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David L. Eastman

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A 1st Lieutenant in the US Army, David L. Eastman, served in Vietnam (1966-67).  During his tour, he logged nearly 1300 hours of combat flying.  He has a Master’s Degree in Forestry from the University of Washington and lives in the White Mountains (New Hampshire) where he publishes articles on natural history.  A member of the Vietnam Helicopter Pilots Association, David L. Eastman is the author of Outlaws in Vietnam.

 

According to the book description of Outlaws in Vietnam, “Ride a Huey with the Outlaws of the 175th Aviation Company (AML) in the Mekong Delta and experience a first-hand, first Lieutenant's account, of a tour in Vietnam from 1966-1967. Eastman's lively prose reveals an exciting untold story of camaraderie, competence and fellowship. The aviation units were the sole combat element of the U.S. Army that kept their discipline and spirit.”

One reader of Outlaws in Vietnam said, “So much time has passed since Viet Nam and my curiosity has been reawakened. When the war was happening, I was too young to ask questions, or perhaps wrapped up in my young life. Now, at age sixty seven, I look back and see how very young the boys were that went to war, who never returned and never got to become men and I want to understand what happened and why. Who were these boy who went to war? Why were they hated when they returned? What happened? Having seen many films about the horrors of the war, I found Eastman’s description of the men in the Outlaws quite wonderful. They were human beings with special abilities. I could hardly put the book down once I began reading it. I could feel the love and respect they had for one another and I began to understand how women can never feel this kind of closeness with men.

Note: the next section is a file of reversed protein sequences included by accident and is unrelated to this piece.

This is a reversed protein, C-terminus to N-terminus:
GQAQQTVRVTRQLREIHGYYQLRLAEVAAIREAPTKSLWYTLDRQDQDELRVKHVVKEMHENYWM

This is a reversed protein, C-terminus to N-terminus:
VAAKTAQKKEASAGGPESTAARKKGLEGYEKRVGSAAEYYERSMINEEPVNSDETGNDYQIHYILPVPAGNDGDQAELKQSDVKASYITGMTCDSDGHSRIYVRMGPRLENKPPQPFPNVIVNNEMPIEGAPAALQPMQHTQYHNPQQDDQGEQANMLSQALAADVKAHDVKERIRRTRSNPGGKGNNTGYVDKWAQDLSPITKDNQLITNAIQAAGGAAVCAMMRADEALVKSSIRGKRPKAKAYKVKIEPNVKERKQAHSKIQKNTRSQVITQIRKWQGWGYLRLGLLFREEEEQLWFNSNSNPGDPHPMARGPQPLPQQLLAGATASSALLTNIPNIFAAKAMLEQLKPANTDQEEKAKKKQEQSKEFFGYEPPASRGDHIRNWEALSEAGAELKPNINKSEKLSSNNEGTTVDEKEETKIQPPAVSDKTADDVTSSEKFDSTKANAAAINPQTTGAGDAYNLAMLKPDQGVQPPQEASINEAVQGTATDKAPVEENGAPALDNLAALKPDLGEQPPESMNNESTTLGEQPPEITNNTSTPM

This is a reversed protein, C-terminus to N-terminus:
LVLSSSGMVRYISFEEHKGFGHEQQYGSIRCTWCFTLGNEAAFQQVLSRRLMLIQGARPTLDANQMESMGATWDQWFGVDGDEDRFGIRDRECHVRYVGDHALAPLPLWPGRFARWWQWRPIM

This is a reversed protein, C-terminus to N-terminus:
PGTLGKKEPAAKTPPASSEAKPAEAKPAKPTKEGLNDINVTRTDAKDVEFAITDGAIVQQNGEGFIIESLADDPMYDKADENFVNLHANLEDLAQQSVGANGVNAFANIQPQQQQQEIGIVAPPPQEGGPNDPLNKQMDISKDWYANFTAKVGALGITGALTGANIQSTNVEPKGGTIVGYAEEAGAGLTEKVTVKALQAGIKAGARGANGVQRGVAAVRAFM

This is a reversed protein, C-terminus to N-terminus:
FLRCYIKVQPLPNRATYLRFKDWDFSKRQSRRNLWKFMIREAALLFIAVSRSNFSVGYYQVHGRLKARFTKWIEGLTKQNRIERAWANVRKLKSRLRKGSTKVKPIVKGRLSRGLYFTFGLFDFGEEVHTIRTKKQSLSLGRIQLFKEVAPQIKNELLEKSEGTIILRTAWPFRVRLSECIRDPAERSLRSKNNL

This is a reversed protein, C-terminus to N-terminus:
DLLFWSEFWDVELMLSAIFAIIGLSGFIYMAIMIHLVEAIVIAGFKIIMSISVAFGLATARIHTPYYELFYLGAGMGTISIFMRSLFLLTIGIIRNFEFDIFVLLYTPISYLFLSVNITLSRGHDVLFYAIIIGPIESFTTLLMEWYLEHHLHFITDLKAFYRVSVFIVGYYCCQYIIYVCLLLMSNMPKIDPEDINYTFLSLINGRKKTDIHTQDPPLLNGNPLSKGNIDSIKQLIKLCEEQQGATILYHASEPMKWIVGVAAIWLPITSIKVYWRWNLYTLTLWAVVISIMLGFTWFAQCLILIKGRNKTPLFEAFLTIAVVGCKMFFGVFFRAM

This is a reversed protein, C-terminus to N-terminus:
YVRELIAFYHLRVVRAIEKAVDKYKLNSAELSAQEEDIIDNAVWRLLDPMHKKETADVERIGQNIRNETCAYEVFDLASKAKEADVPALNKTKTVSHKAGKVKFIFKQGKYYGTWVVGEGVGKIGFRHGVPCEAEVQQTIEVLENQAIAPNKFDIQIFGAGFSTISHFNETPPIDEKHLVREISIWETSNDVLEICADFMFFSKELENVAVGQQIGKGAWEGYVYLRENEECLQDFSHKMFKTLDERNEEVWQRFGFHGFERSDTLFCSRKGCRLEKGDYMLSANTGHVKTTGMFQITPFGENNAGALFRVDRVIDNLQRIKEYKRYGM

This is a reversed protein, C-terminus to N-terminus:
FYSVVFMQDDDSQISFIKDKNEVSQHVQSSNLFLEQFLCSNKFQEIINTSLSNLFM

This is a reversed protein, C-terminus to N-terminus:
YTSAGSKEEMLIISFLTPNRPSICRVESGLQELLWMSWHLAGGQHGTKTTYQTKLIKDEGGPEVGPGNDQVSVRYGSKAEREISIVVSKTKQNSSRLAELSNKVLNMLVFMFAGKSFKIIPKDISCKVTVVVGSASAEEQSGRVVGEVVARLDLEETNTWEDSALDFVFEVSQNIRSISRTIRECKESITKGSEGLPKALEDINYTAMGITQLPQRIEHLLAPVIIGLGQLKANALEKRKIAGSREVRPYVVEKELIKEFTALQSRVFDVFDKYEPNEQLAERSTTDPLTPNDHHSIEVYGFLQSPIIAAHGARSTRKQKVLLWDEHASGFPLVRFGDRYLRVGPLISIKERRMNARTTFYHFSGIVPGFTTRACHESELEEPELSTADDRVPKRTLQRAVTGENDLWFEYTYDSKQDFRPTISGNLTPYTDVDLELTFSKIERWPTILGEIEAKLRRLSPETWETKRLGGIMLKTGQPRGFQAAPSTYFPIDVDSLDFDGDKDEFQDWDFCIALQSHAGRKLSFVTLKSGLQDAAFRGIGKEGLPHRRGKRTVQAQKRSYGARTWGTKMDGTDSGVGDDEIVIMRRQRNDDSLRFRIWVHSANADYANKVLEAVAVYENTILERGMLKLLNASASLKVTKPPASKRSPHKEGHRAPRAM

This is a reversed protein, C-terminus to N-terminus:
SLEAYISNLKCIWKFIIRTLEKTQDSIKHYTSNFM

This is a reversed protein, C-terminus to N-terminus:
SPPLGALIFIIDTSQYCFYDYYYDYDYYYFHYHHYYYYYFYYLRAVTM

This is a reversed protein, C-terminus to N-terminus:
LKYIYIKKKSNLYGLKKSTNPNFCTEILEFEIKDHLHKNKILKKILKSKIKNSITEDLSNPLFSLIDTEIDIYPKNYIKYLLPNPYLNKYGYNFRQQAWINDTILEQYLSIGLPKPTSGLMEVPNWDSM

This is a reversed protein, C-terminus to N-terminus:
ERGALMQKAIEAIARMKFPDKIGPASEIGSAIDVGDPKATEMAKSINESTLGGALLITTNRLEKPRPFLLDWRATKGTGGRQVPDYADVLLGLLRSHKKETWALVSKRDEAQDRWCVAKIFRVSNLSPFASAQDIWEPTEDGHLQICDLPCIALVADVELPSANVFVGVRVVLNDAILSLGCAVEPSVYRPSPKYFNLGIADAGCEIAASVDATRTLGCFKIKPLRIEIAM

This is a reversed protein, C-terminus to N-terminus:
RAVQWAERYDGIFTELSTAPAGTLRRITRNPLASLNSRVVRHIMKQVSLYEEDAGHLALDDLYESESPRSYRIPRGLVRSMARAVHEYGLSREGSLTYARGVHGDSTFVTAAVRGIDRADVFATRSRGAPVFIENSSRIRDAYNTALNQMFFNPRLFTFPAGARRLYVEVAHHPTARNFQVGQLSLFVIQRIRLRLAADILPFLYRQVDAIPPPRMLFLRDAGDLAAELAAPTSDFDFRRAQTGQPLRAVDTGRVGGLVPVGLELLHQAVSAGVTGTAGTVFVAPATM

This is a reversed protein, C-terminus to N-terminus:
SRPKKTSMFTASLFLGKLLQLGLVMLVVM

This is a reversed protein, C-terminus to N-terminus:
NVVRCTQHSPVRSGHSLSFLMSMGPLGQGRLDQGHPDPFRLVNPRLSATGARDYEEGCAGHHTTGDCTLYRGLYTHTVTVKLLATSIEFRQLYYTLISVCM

Outlaws in Vietnam
David Eastman  More Info

When your life depends on another you carve a very deep trust and a different kind of friendship that survives a lifetime. I think it is a wonderful book for women to read so they can understand how men fight and also heal together. After the war many men were unable to share their experience except with one another. This group was fortunate and able to be together and share what happened. I also learned how the helicopters changed warfare, being able to drop and pick up soldiers. They no longer had to parachute in and be left alone. I also realize that real individuals with humane thoughts and actions did not survive at times. I hope this book becomes a film so others can see a different view of this war which has left so many wounds that still fester.”

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